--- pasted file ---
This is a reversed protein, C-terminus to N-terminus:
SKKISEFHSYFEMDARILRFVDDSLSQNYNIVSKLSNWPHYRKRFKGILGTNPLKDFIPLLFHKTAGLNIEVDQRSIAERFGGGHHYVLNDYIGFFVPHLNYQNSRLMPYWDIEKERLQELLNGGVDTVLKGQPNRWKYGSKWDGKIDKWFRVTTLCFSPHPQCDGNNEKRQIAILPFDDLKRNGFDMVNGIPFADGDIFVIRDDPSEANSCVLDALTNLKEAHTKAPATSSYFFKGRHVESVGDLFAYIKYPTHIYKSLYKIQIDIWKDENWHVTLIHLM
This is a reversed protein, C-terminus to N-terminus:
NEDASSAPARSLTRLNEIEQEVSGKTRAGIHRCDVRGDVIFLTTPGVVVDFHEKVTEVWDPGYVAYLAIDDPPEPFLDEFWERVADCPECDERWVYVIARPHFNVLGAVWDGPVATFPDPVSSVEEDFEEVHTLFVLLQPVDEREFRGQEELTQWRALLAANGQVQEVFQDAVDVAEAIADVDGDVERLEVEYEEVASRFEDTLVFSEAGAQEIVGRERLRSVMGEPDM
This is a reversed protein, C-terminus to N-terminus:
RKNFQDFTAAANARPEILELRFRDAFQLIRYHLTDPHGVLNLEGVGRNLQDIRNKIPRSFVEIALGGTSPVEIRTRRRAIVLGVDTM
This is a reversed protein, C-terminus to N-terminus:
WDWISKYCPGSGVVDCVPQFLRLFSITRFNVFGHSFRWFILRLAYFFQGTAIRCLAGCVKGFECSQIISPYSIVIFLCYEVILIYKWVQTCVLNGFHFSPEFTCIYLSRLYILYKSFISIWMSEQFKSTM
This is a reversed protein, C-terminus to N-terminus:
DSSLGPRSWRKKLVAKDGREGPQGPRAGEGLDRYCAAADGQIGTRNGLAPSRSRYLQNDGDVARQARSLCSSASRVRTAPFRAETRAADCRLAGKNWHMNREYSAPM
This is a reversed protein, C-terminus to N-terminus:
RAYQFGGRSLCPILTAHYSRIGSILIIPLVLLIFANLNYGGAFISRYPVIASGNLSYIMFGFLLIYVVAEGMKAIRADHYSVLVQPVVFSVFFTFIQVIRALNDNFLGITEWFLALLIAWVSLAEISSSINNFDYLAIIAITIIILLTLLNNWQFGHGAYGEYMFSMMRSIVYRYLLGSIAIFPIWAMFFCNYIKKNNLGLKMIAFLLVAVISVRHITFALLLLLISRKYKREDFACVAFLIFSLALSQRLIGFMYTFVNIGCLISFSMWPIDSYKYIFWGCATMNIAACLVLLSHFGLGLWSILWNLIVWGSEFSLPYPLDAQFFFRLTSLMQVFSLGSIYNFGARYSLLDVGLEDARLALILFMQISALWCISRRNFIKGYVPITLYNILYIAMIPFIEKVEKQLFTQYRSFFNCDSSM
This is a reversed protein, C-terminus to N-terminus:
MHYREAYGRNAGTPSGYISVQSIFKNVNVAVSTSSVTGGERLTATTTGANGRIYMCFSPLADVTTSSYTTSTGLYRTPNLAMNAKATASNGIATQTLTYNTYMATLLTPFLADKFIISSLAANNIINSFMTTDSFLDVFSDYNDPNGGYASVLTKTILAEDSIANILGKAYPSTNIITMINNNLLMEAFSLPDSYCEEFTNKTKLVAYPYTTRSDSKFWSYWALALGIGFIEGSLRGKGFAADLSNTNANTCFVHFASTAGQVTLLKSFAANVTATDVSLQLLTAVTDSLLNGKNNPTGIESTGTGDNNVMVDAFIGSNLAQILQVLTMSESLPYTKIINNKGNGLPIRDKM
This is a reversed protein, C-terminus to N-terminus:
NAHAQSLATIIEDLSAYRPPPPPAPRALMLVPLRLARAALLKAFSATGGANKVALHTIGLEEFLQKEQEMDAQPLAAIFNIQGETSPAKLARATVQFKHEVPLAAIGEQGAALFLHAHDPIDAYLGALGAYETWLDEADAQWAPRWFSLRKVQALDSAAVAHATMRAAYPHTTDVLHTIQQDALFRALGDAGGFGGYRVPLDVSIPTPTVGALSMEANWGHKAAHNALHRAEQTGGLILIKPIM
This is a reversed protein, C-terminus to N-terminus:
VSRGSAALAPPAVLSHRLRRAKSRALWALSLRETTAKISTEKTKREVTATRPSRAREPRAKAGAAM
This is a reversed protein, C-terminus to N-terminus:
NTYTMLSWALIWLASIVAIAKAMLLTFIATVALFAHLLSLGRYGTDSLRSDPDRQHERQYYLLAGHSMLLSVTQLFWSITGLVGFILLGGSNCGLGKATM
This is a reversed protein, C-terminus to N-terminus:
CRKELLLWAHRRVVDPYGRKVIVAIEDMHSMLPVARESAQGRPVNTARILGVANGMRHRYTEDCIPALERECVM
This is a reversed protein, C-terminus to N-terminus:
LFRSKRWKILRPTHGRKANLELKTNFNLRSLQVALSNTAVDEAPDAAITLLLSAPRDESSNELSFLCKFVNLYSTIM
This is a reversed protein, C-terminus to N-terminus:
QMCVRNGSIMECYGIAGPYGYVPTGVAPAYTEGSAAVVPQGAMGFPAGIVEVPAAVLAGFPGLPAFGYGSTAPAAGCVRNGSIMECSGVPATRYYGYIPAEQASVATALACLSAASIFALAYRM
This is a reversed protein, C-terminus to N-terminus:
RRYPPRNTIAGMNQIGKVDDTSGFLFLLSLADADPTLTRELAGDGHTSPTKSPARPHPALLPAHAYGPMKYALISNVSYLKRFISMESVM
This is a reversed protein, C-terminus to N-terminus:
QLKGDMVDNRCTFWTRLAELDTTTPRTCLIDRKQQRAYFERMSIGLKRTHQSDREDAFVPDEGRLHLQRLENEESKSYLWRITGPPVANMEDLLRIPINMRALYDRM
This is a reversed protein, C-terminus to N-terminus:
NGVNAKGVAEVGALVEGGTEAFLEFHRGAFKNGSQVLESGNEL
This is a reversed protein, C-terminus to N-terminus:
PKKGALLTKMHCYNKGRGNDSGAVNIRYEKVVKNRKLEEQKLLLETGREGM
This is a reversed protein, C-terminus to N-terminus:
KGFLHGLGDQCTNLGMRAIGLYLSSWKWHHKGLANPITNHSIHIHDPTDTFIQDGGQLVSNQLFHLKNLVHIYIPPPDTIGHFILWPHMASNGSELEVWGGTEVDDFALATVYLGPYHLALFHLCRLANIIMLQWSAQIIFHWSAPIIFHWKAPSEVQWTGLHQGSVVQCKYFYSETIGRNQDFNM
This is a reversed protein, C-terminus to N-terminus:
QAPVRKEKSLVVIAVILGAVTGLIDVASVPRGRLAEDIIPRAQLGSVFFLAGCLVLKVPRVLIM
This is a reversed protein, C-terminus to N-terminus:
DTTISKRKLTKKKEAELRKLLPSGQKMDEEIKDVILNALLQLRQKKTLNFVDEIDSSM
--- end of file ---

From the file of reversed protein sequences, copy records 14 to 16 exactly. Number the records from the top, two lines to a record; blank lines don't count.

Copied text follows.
This is a reversed protein, C-terminus to N-terminus:
RRYPPRNTIAGMNQIGKVDDTSGFLFLLSLADADPTLTRELAGDGHTSPTKSPARPHPALLPAHAYGPMKYALISNVSYLKRFISMESVM
This is a reversed protein, C-terminus to N-terminus:
QLKGDMVDNRCTFWTRLAELDTTTPRTCLIDRKQQRAYFERMSIGLKRTHQSDREDAFVPDEGRLHLQRLENEESKSYLWRITGPPVANMEDLLRIPINMRALYDRM
This is a reversed protein, C-terminus to N-terminus:
NGVNAKGVAEVGALVEGGTEAFLEFHRGAFKNGSQVLESGNEL